Being such a movie lover for so long this is usually the time of year when I start looking forward to the Oscars. I’ve never followed the red carpet aspect in any way, but I’ve had my favorites to root for when the envelopes were opened, and I liked the hosts for the most part.

This year? Not so much. And the reason for my reticence to get caught up in the whole thing is the abysmal choices for best picture for the last five years. The winners? “The King’s Speech”, “Hurt Locker”, “Slumdog Millionaire”, “No Country for Old Men”, and “Departed”. I’ve talked to more than a few folks about these movies and I’m not in the minority — these pictures shouldn’t have garnered the top award.

I’m going to back up one step before pressing onward and say that “Slumdog” actually was considered a pretty good picture by most of the people I talked to — I guess it was my wife and I who disagreed. We walked out after about a half an hour. There were three reasons we did this: 1. the scene where the boy climbed down into the porta-potty, fished out a celebrity photo and emerged triumphant and covered with excrement. (Lovely). 2. The brutal murder of the boy’s mother in the first five minutes of the movie; 3. The constant, disturbing, demeaning, cruel treatment of the children. The reports we’ve gotten from others was that the end of the movie was uplifting, but there was no way we could make it that far.

So I was disappointed that “Slumdog” won, but I understood that maybe I was old-fashioned. But the others?

“Speech” is one of the slowest-paced films I’ve seen in recent years, and I belong to Netflix and watch lots of foreign films which are famous for being slow-paced. The actors were all top notch, but we all knew where the film was going so it was hard to be patient and watch the plot unfold: I just couldn’t keep my finger off the fast forward button! The only reason I could see that this film was the winner is that Hollywood has a love affair with English period pieces, and therefore they revel in the great costumes and sets and all the dirt on the royal family. I’m happy the king made it through the speech, but there has to be a better way to get there cinematically.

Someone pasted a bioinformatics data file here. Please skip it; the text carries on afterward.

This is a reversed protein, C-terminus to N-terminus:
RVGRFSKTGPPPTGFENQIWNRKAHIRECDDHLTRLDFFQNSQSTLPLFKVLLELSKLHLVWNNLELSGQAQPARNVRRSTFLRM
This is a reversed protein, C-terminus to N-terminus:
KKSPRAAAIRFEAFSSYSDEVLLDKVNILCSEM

“Hurt Locker” should have sent waves of empathy through me as I witnessed the main character go through the terror of war and then the inability to re-assimilate to his life at home with his wife and child, but he was not a sympathetic figure in the least. I suppose the film could still have been of “best picture” quality even carried on the shoulders of such a dubious character, but 1. most of the film was shot with hand held cameras giving it a home movie quality; 2.many of the interiors were so poorly lit that it was difficult to see what was happening; and 3. the plot meandered.

“No Country” was beautifully shot, the acting was superb and the pace was terrific, but it took me three or four attempts before I could watch the whole thing. Why? It just seemed like another film of money and drugs and people getting killed every which way because of them. The message was so brutally dark I had trouble judging it as a film — I only ended up seeing the whole of it as we had HBO for a few months and I’d watch parts as it was shown and reshown three or four times a week. It’s hard for me to call something so negative “best” anything.

“Departed”? Did anyone really like that film? Wasn’t it only given the award because the Academy felt guilty for not having rewarded Scorcese earlier? More seedy characters in a shoot ’em up plot.

So you can see why I’m not getting too interested in Oscar season, or award season in general. I get the LA Times and the last five Sunday editions have included a section called “The Envelope” touting the upcoming awards, trying to pump up the excitement. And the  Golden Globes? How many people vote on those? Am I the only one feeling like someone wants to take me for a ride?

My “best pictures” for the last few years? “Juno” is one. “Chocolat” is another. How ’bout “Little Miss Sunshine”? “Lars and the Real Girl” was one of the most imaginative, funny and seriously touching films I’ve ever seen. In a month or so there’ll be another best picture. I suppose I’ll TiVo the program and hope there are some funny spots, but I have no interest in which film wins.

Weigh in with your favorites.

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